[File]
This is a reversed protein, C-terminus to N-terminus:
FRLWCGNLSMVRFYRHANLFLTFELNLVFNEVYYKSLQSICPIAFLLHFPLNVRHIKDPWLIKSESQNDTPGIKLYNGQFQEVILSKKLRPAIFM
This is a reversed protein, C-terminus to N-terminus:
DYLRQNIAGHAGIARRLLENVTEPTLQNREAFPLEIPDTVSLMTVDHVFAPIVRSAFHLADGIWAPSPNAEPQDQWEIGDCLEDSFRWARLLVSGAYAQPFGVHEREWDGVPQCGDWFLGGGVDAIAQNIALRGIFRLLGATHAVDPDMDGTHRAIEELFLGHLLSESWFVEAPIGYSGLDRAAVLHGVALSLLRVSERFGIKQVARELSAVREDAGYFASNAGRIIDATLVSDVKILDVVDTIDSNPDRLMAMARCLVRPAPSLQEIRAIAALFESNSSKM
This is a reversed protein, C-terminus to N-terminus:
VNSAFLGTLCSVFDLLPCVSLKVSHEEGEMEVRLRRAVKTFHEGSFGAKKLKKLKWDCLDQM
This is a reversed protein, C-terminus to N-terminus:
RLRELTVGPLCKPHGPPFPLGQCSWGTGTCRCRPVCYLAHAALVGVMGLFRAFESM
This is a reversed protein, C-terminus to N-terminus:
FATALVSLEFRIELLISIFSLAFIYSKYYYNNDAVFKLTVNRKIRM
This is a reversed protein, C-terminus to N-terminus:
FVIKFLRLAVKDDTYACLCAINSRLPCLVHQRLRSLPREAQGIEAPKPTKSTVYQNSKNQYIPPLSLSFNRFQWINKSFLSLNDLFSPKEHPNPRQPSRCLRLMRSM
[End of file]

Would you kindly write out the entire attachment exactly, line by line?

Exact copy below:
This is a reversed protein, C-terminus to N-terminus:
FRLWCGNLSMVRFYRHANLFLTFELNLVFNEVYYKSLQSICPIAFLLHFPLNVRHIKDPWLIKSESQNDTPGIKLYNGQFQEVILSKKLRPAIFM
This is a reversed protein, C-terminus to N-terminus:
DYLRQNIAGHAGIARRLLENVTEPTLQNREAFPLEIPDTVSLMTVDHVFAPIVRSAFHLADGIWAPSPNAEPQDQWEIGDCLEDSFRWARLLVSGAYAQPFGVHEREWDGVPQCGDWFLGGGVDAIAQNIALRGIFRLLGATHAVDPDMDGTHRAIEELFLGHLLSESWFVEAPIGYSGLDRAAVLHGVALSLLRVSERFGIKQVARELSAVREDAGYFASNAGRIIDATLVSDVKILDVVDTIDSNPDRLMAMARCLVRPAPSLQEIRAIAALFESNSSKM
This is a reversed protein, C-terminus to N-terminus:
VNSAFLGTLCSVFDLLPCVSLKVSHEEGEMEVRLRRAVKTFHEGSFGAKKLKKLKWDCLDQM
This is a reversed protein, C-terminus to N-terminus:
RLRELTVGPLCKPHGPPFPLGQCSWGTGTCRCRPVCYLAHAALVGVMGLFRAFESM
This is a reversed protein, C-terminus to N-terminus:
FATALVSLEFRIELLISIFSLAFIYSKYYYNNDAVFKLTVNRKIRM
This is a reversed protein, C-terminus to N-terminus:
FVIKFLRLAVKDDTYACLCAINSRLPCLVHQRLRSLPREAQGIEAPKPTKSTVYQNSKNQYIPPLSLSFNRFQWINKSFLSLNDLFSPKEHPNPRQPSRCLRLMRSM